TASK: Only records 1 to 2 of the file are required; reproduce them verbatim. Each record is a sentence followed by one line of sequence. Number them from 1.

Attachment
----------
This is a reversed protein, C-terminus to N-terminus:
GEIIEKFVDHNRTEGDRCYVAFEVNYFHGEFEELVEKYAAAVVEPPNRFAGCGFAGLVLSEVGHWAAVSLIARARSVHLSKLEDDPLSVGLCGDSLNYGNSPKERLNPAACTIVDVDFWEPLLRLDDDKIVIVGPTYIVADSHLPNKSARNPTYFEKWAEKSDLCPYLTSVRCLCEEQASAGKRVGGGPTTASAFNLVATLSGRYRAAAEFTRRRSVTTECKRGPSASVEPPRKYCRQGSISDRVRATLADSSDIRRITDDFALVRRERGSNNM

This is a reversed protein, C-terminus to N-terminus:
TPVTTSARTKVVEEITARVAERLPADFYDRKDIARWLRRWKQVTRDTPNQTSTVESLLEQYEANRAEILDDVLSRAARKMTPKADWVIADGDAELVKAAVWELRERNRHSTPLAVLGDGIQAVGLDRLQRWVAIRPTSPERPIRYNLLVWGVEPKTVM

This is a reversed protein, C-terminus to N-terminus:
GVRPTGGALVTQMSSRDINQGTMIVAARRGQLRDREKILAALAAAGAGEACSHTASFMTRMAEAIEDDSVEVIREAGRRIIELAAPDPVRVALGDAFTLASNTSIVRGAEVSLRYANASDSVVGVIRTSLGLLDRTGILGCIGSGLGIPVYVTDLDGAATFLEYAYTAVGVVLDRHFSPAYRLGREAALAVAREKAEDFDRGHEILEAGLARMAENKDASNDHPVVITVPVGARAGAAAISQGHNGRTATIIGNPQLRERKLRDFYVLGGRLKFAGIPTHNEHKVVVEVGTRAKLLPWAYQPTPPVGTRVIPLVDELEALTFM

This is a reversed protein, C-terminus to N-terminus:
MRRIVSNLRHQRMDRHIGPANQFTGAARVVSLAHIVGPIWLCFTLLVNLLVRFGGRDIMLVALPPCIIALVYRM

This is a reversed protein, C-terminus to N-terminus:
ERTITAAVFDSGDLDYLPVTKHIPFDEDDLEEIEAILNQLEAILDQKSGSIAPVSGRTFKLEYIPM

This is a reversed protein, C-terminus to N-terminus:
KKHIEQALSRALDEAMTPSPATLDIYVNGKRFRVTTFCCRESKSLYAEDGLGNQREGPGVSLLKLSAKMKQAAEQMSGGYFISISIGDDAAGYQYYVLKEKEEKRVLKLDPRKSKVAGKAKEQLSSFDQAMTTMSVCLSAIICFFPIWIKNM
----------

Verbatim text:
This is a reversed protein, C-terminus to N-terminus:
GEIIEKFVDHNRTEGDRCYVAFEVNYFHGEFEELVEKYAAAVVEPPNRFAGCGFAGLVLSEVGHWAAVSLIARARSVHLSKLEDDPLSVGLCGDSLNYGNSPKERLNPAACTIVDVDFWEPLLRLDDDKIVIVGPTYIVADSHLPNKSARNPTYFEKWAEKSDLCPYLTSVRCLCEEQASAGKRVGGGPTTASAFNLVATLSGRYRAAAEFTRRRSVTTECKRGPSASVEPPRKYCRQGSISDRVRATLADSSDIRRITDDFALVRRERGSNNM

This is a reversed protein, C-terminus to N-terminus:
TPVTTSARTKVVEEITARVAERLPADFYDRKDIARWLRRWKQVTRDTPNQTSTVESLLEQYEANRAEILDDVLSRAARKMTPKADWVIADGDAELVKAAVWELRERNRHSTPLAVLGDGIQAVGLDRLQRWVAIRPTSPERPIRYNLLVWGVEPKTVM